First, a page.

GDPR Means General Data Protection Regulation

If you have been seeing Cookie Acceptance Notifications pop up on many global websites lately, it is precisely because this 2016 EU law, which goes into effect on May 25, 2018.  The law is broad in scope, but the notifications require the site user to accept the cookies being used, which is to document the site-user of opting in to the cookie tracking.  The sites are require to be able to evidence this opt-in.

The major requirement is in the title: Data Protection.  The foundational principle is that the website user owns his or her personal data that the site is collecting, so, as long as the site receives acceptance to use the data, the site also is responsible for protecting the data from data breaches.  Considering the ever-growing prowess of Black Hat Hackers, many sites are opting to purge the user data.  Major social networking site are probably coming up with ways to anonymize user data.

This principle that the user owns the data that is being collected has other ramifications.  The user can request erasure of his or her data.  The user will likely be able to request all users of his or her data, however removed from the originating data collector, to provide how the data was used.  All of the rights of ownership are attached to the data.

This is quite contrary to the American legal principle of privacy, which requires sites to keep the data private, but since the site owns the user’s data, it can do what it can do with any other asset it owns.  The defense of the American legal principle is that much of the data collected are actually intellectual property.  Take, for example, demographic information.  One site may analyze my personal data and conclude that I am a social conservative while another a social liberal; the conclusion is the result of the site’s work.

The EU legal principle suggests that such work may indeed be owned by the site, but if it is derived from the user, then user has derivative ownership of those conclusions.  Essentially, it recognizes that the user’s information has economic value and, therefore, the site will have to have a valid contract to use that data.

Since the law protects all EU citizens and residents and their data, it is global in nature.  Also, if an American tourist logs in from the EU jurisdiction, the American is protected as well.  For that matter, the American would be protected if the data is harvested from the United States but it is stored or passes through the EU jurisdiction.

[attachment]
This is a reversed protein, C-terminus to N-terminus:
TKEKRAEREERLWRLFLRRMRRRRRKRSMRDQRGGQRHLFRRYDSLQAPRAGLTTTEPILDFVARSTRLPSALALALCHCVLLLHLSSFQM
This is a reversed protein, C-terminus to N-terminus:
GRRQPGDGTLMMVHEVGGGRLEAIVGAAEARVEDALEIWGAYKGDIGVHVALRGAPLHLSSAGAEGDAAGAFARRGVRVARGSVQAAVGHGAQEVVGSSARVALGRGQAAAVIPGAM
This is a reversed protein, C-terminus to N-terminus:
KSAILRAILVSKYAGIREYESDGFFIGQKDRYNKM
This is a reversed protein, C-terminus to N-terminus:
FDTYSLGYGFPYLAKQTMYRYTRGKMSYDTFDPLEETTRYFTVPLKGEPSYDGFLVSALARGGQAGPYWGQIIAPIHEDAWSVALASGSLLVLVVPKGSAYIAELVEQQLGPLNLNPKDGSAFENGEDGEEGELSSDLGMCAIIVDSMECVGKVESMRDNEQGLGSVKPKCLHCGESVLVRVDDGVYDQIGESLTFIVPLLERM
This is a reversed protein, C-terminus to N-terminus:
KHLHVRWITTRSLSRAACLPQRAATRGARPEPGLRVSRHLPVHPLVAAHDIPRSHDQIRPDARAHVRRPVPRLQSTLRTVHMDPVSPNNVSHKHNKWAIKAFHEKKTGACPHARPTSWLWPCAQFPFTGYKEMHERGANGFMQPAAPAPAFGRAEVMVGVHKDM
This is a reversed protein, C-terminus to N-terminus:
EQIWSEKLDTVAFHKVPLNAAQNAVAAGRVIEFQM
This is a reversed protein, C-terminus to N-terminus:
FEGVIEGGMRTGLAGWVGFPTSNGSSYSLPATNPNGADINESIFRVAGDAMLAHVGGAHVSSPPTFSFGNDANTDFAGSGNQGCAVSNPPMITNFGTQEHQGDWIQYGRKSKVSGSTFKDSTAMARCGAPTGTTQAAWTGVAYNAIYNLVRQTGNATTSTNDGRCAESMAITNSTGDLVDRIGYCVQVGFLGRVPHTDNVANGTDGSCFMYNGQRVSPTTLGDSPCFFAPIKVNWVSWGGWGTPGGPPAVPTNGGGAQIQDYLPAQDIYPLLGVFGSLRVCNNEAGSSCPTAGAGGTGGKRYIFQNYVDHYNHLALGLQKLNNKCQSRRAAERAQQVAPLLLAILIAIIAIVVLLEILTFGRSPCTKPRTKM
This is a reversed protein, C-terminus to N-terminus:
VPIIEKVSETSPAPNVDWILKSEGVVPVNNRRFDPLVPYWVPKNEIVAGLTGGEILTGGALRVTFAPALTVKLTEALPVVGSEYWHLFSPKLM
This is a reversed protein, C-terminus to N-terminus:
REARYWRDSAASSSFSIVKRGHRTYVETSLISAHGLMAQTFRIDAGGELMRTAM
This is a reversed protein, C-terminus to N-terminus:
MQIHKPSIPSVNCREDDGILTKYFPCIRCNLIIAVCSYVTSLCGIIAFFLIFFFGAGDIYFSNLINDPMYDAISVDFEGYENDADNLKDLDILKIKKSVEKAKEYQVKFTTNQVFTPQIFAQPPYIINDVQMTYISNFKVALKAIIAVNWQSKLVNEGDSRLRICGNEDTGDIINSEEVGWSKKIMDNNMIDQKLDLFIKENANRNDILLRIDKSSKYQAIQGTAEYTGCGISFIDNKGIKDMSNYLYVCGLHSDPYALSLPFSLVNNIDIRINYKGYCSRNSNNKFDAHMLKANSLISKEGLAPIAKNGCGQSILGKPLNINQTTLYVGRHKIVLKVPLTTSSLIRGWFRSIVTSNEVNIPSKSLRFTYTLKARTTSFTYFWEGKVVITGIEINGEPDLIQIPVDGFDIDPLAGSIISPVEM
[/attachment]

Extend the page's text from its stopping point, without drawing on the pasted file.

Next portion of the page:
Some questions remain, at least for me.  Would a company legally headquartered in Ireland but its activities are in Menlo Park, California, is the company treated as an EU company, and, therefore, require data protection to all user information going through Menlo Park because the financial results of that information is reported to the Irish tax authorities?

How about counter-terrorism efforts?

Or, does the public figure have an economic right to his or biography published by a traditional publisher of hardcover books?

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FinCEN Final CDD Rule… For Now

FinCEN CDD Rule is the shorthand for Customer Due Diligence Requirements for Financial Institutions, which FIs were supposed to have implemented by May 11, 2018.  The requirement is to obtain beneficial ownership information, financial institutions will have to identify and verify the identity of any individual who owns 25 percent or more of a legal entity, and an individual who controls the legal entity, among others.  At the time of this publication, May 16, 2018, the requirement also includes the collection of beneficial ownership information during product or service renewals, such as loan renewals and certificates of deposit rollovers. FIN-2018-G001 FAQ Regarding CDD Requirement for FIs, pages 9 and 10.  This is the most controversial definition of a new product or service.  Practically speaking, it means a short term 1-month CD will trigger the need to collect a certification of beneficial ownership, which also includes the work of due diligence to support the certification.  There is no provision to apply this on a risk basis, which means the pensioner in Wichita and a Middle Eastern correspondent bank will be treated the same for the purposes of this requirement.  Obviously, FIs as awaiting any guidance on the enforcement strategy from regulators.

Update:  On May 16, 2018, at around 6pm, FinCEN delayed the enforcement of this rule. Due to the unexpected interpretation by FinCEN, FIs were not ready to consider rollovers as purchase of a new financial product.  Realizing that they provided guide far too late for FIs to comply, FinCEN is providing a 90-day limited exceptive relief.  Also, as, what seems to be, a jab at FIs sounding the alarm, FinCEN added: